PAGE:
Solar Orbiter reveals closest pictures, new science of the Sun

by Mihir Neal

The European Space Agency (ESA) and NASA have released the first pictures and preliminary findings captured by the Solar Orbiter, including intriguing glimpses of “campfires” near the solar surface that could shed new light on one of the biggest solar mysteries scientists are eager to learn more about.

Numerous other scientific areas of intrigue were also revealed to heliophysicists thanks to the images themselves — which are the closest ever taken of the Sun. These areas include the Zodiacal light and the Sun’s magnetic field lines.

While NASA’s Parker Solar Probe is currently much closer to the Sun at 6.11 million kilometers (3.8 million miles) as compared to Solar Orbiter, which is 77 million kilometers (47.84 million miles) away from the Sun, the NASA-ESA joint mission is the nearest probe with sensors facing the Sun and the closest with cameras that can capture our closest star at extreme proximity.

“These amazing images will help scientists piece together the Sun’s atmospheric layers, which is important for understanding how it drives space weather near Earth and throughout the whole solar system,” said Holly Gilbert, NASA project scientist for the mission at NASA’s Goddard Space Flight Center in Greenbelt, Maryland.

The closest pictures revealed a phenomenon that was not observable before, named the “campfires”. They are omnipresent, miniature solar flares near the surface of the Sun.

“We didn’t expect such great results so early,” said Daniel Müller, ESA’s Solar Orbiter project scientist. “These images show that Solar Orbiter is off to an excellent start.”

First views of the Sun obtained with Solar Orbiter’s Extreme Ultraviolet Imager on 30 May 2020, revealing the omnipresent miniature eruptions dubbed “campfires.” (Credit: Solar Orbiter / EUI Team [ESA & NASA])

The campfires shown in the image above were captured by the Extreme Ultraviolet Imager (EUI). One of six remote sensing instruments aboard the solar orbiter, it is designed to take high-resolution images of the lower layers of the Sun’s atmosphere, known as the Solar Corona.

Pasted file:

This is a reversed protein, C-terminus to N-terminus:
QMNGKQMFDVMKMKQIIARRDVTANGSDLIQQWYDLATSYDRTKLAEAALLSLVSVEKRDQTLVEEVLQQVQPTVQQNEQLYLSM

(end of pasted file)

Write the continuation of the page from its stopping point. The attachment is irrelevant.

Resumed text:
The pictures were taken during Solar Orbiter’s first perihelion, the point where the probe is closest to the Sun in its current elliptical orbit

“The campfires are little relatives of the solar flares that we can observe from Earth, just a million or billion times smaller,” says David Berghmans, the Principal Investigator of EUI at the Royal Observatory of Belgium, Brussels, Belgium. “When looking at the new high-resolution EUI images, they are literally everywhere we look.”

Although it is not known yet whether the campfires are tiny versions of big flares or they are driven by different mechanisms, it is possible these miniature explosions — known as nanoflares — could be contributing to one of the most mysterious phenomena observed on the Sun which has perplexed solar physicists for over 70 years: coronal heating. 

“These campfires are totally insignificant each by themselves, but summing up their effect all over the Sun, they might be the dominant contribution to the heating of the solar corona,” says Frédéric Auchère, the Co-Principal Investigator of EUI at the Institut d’Astrophysique Spatiale in Orsay, France.

The solar corona is the outermost layer of the Sun’s atmosphere that extends millions of kilometers into outer space. Its temperature is more than a million degrees Celsius, which is orders of magnitude hotter than the surface of the Sun, measuring at a mere 5,500℃. 

One of the newly found campfires in an image from Solar Orbiter’s Extreme Ultraviolet Imager with respect to the scale provided for the size of Earth. (Credit: Solar Orbiter / EUI Team, ESA & NASA)

This phenomenon is known as coronal heating. Even after decades of studies, the physical mechanisms that heat the corona are not fully understood, but identifying them is considered to be the “holy grail” of heliophysics.

To know for sure, scientists need a more precise measurement of the campfires’ temperature. Fortunately, the Spectral Imaging of the Coronal Environment, the SPICE instrument, also on the Solar Orbiter, does just that. “So we are eagerly waiting for our next data set,” said Frédéric Auchère. “The hope is to detect nanoflares for sure and to quantify their role in coronal heating.”

Another instrument onboard Solar Orbiter, the Solar and Heliospheric Imager (SoloHI), captured images of the Zodiacal light, sunlight reflecting off the interstellar dust. Since it is very faint as compared to the bright face of the Sun, SoloHI had to reduce the Sun’s light to one-trillionth of its original brightness to capture it.